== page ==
In the real world, scarcity of labour is related to high wages and high prices to excess demand. The mentioned inversed relations are only possible under the conditions of autonomous/exogenous money supply.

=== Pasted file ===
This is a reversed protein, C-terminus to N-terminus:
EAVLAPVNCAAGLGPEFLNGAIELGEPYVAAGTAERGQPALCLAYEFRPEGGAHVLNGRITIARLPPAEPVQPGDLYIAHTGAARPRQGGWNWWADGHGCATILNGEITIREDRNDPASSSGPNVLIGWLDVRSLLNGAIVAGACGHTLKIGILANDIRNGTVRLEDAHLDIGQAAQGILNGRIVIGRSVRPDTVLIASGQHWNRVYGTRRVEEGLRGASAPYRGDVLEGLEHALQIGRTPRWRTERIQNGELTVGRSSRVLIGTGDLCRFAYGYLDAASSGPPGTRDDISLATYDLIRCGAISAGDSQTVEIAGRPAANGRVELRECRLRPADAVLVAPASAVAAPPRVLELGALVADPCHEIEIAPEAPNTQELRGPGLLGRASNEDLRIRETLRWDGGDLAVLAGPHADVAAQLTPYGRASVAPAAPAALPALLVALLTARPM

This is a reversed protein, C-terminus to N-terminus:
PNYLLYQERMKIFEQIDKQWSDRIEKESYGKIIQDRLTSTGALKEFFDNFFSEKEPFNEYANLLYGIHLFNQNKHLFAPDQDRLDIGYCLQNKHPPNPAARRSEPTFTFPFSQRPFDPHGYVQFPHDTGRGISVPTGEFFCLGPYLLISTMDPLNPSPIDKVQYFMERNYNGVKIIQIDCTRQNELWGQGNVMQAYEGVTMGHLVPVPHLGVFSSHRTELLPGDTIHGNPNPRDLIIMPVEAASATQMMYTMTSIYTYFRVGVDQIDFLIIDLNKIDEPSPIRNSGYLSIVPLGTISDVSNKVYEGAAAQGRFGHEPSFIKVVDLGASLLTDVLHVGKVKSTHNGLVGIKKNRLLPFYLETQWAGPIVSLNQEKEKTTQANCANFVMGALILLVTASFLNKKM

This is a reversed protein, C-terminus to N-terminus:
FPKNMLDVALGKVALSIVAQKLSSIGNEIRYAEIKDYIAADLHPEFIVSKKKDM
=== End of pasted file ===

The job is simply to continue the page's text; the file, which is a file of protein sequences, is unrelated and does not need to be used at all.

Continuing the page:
Also the neo-Walrasian interest rate in the commodity market is flawed: it is perfectly possible that wages stay rigid because the interest rate has to stay positive, which contradicts Walras’ law (77). In the synthesis model, the interest rate equilibrates both saving and money supply, which already implies an equilibration of investment/consumption and money demand. The interaction within a certain time-frame between investment and the propensity to consume has not been problematized (Domar 1957: 246-54). The relation between a shift of cash from idle to active balances and the amount of commodity transactions are without any possibility of contradictions, because Keynes’ interest-elasticity of the demand for money is still congruent with money neutrality and quantity theory regardless of the purpose of the demand (86-92). Prices and money value rise, while income and real values drop (IS-LM curve). However, extrapolating from the liquidity trap example, at the very low rate of interest the demand for idle balances becomes infinitely elastic, which makes the future preference for money indeterminate. The rigid wage model with a conflict between saving and investment returns through the back door. The neoclassical solution of price and wage deflation is unable to relieve this paradox at the cost of a complete collapse of the commodity market (92-4) and a domino-effect of bankruptcies because of debt deflation. Thus, the rigid wage synthesis model with money neutrality cannot support Walras’ Law. The original purpose of the synthesis model of obtaining full employment equilibrium by the means of interest-elasticity signalled the paradigm incommensurability of money neutrality, quantity theory and market clearance. The synthesis model with Pigou’s wealth effect has the opposite result. In order to have real wealth optimisation, to possess units in equal real value for market clearance, money neutrality needs to be abandoned and needs to be replaced by a negative demand relation between money and bonds. There is a direct impact of money supply on real demand. The resulting price indeterminacy makes several equilibria between the commodity and money market possible (97-100).